May 12, 2010
Using bar-code technology with an electronic medication administration record (eMAR) "substantially reduces transcription and medication administration errors, as well as potential drug-related adverse events," said a new study funded by AHRQ.
Researchers at Brigham and Women's Hospital in Boston compared 6,723 medication administrations on hospital units before bar-code eMAR was introduced with 7,318 medication administrations after bar-code eMAR was introduced. Having bar-code eMAR technologies in place was associated with reductions in errors related to the timing of medications, such as giving a medicine at the wrong time, and non-timing medication administration, such as giving a patient the wrong dose. Lead Study Author Eric G. Poon, M.D., M.P.H., Corporate Manager II, BWH Clinical Systems, Partners Healthcare, said he's seen the benefits first-hand. "We've had computerized physician order entry for more than 10 years, and we know that the technology alone reduces the incidence of medication errors at the point of prescribing by 55 percent, but in spite of having that in place we knew there were other opportunities to improve patient safety. We knew errors were being made at the point of medication dispensing and in the pharmacy when orders are transcribed onto paper medication sheets, so safety leaders at Brigham saw an opportunity to reduce errors with this technology at the points of medication dispensing, order transcription and medication administration. " The researchers documented a 41 percent reduction in non-timing administration errors and a 51 percent reduction in potential drug-related adverse events associated with this type of error. Errors in the timing of medication administration, meaning a patient was given medication an hour or more off schedule, fell by 27 percent. No transcription errors or potential drug-related adverse events related to this type of error occurred. Bar-code eMAR is a combination of technologies that ensures that the correct medication is administered in the correct dose at the correct time to the correct patient. When nurses use this combination of technologies, medication orders appear electronically in a patient's chart after pharmacist approval. Alerts are sent to nurses electronically if a patient's medication is overdue. Before administering medication, nurses are required to scan the bar codes on the patient's wristband and then on the medication. If the two don't match the approved medication order, or it is not time for the patient's next dose, a warning is issued. Poon said implementing eMAR successfully depends on seeing it as far more than a technology project, and involving clinicians heavily. "Our pharmacists and nurses got together and really thought about how they were processing medications throughout the system, about how we translate the idea of an aspirin order for Ms. Jones into her actually getting the pill. They thought there was an opportunity to streamline and reinvent the process, and they took that opportunity to introduce technology to support that new process. I think that we have learned that a key to success is getting front-line clinicians to buy into a new process that can be supported with IT." The findings have important implications because bar-code eMAR technology is being considered as a 2013 criterion for Meaningful Use under HITECH. The study is published in the May 6 issue of the New England Journal of Medicine.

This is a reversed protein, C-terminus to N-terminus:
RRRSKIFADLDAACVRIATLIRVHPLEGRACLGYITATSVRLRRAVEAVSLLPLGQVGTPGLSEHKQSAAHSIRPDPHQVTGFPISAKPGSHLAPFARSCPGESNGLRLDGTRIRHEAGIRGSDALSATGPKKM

Anthony Guerra is the founder and editor of healthsystemCIO.com, a site dedicated to serving the strategic information needs of healthcare CIOs. He can be reached at [email protected].
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